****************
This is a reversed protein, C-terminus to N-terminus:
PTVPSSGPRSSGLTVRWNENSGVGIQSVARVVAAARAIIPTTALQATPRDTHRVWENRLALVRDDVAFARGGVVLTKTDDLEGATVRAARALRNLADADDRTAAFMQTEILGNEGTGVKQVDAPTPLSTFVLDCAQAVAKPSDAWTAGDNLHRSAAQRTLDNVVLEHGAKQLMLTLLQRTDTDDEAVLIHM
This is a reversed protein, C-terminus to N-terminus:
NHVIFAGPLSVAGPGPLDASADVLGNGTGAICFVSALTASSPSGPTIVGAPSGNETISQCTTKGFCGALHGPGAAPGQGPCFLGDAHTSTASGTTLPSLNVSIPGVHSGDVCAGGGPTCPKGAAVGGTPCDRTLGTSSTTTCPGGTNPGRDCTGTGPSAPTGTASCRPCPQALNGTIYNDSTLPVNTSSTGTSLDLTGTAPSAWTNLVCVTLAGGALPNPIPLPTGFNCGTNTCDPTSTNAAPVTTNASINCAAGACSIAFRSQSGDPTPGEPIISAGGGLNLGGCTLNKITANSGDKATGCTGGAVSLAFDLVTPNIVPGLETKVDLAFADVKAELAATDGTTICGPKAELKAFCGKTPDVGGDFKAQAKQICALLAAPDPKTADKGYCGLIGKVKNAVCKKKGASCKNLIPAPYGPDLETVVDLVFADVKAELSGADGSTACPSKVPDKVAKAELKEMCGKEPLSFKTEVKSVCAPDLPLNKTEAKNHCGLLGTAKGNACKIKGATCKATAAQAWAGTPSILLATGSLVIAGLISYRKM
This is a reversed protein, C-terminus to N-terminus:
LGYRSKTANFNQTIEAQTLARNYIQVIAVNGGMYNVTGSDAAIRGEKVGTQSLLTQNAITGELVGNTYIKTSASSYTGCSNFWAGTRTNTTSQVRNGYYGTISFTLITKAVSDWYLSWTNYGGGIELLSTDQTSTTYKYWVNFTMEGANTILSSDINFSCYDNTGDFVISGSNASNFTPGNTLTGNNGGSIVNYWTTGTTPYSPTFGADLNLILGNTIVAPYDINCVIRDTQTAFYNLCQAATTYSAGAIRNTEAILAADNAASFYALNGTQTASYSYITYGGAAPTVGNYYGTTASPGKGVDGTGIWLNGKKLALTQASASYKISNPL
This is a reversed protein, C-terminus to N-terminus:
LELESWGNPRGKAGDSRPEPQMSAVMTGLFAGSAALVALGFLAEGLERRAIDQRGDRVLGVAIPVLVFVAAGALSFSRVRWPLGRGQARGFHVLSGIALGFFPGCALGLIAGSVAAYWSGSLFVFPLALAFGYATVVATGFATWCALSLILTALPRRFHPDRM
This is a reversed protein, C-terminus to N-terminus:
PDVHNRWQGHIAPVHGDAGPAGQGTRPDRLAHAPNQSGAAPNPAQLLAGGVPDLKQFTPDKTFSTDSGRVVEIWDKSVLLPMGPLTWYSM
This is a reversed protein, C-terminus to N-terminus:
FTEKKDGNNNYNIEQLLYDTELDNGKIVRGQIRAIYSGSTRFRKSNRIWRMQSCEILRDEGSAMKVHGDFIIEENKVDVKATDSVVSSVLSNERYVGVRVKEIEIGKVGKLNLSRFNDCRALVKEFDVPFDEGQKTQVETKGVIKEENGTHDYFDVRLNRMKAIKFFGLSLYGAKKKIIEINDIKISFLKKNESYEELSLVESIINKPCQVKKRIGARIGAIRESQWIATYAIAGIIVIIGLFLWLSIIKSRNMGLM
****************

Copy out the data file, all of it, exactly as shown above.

This is a reversed protein, C-terminus to N-terminus:
PTVPSSGPRSSGLTVRWNENSGVGIQSVARVVAAARAIIPTTALQATPRDTHRVWENRLALVRDDVAFARGGVVLTKTDDLEGATVRAARALRNLADADDRTAAFMQTEILGNEGTGVKQVDAPTPLSTFVLDCAQAVAKPSDAWTAGDNLHRSAAQRTLDNVVLEHGAKQLMLTLLQRTDTDDEAVLIHM
This is a reversed protein, C-terminus to N-terminus:
NHVIFAGPLSVAGPGPLDASADVLGNGTGAICFVSALTASSPSGPTIVGAPSGNETISQCTTKGFCGALHGPGAAPGQGPCFLGDAHTSTASGTTLPSLNVSIPGVHSGDVCAGGGPTCPKGAAVGGTPCDRTLGTSSTTTCPGGTNPGRDCTGTGPSAPTGTASCRPCPQALNGTIYNDSTLPVNTSSTGTSLDLTGTAPSAWTNLVCVTLAGGALPNPIPLPTGFNCGTNTCDPTSTNAAPVTTNASINCAAGACSIAFRSQSGDPTPGEPIISAGGGLNLGGCTLNKITANSGDKATGCTGGAVSLAFDLVTPNIVPGLETKVDLAFADVKAELAATDGTTICGPKAELKAFCGKTPDVGGDFKAQAKQICALLAAPDPKTADKGYCGLIGKVKNAVCKKKGASCKNLIPAPYGPDLETVVDLVFADVKAELSGADGSTACPSKVPDKVAKAELKEMCGKEPLSFKTEVKSVCAPDLPLNKTEAKNHCGLLGTAKGNACKIKGATCKATAAQAWAGTPSILLATGSLVIAGLISYRKM
This is a reversed protein, C-terminus to N-terminus:
LGYRSKTANFNQTIEAQTLARNYIQVIAVNGGMYNVTGSDAAIRGEKVGTQSLLTQNAITGELVGNTYIKTSASSYTGCSNFWAGTRTNTTSQVRNGYYGTISFTLITKAVSDWYLSWTNYGGGIELLSTDQTSTTYKYWVNFTMEGANTILSSDINFSCYDNTGDFVISGSNASNFTPGNTLTGNNGGSIVNYWTTGTTPYSPTFGADLNLILGNTIVAPYDINCVIRDTQTAFYNLCQAATTYSAGAIRNTEAILAADNAASFYALNGTQTASYSYITYGGAAPTVGNYYGTTASPGKGVDGTGIWLNGKKLALTQASASYKISNPL
This is a reversed protein, C-terminus to N-terminus:
LELESWGNPRGKAGDSRPEPQMSAVMTGLFAGSAALVALGFLAEGLERRAIDQRGDRVLGVAIPVLVFVAAGALSFSRVRWPLGRGQARGFHVLSGIALGFFPGCALGLIAGSVAAYWSGSLFVFPLALAFGYATVVATGFATWCALSLILTALPRRFHPDRM
This is a reversed protein, C-terminus to N-terminus:
PDVHNRWQGHIAPVHGDAGPAGQGTRPDRLAHAPNQSGAAPNPAQLLAGGVPDLKQFTPDKTFSTDSGRVVEIWDKSVLLPMGPLTWYSM
This is a reversed protein, C-terminus to N-terminus:
FTEKKDGNNNYNIEQLLYDTELDNGKIVRGQIRAIYSGSTRFRKSNRIWRMQSCEILRDEGSAMKVHGDFIIEENKVDVKATDSVVSSVLSNERYVGVRVKEIEIGKVGKLNLSRFNDCRALVKEFDVPFDEGQKTQVETKGVIKEENGTHDYFDVRLNRMKAIKFFGLSLYGAKKKIIEINDIKISFLKKNESYEELSLVESIINKPCQVKKRIGARIGAIRESQWIATYAIAGIIVIIGLFLWLSIIKSRNMGLM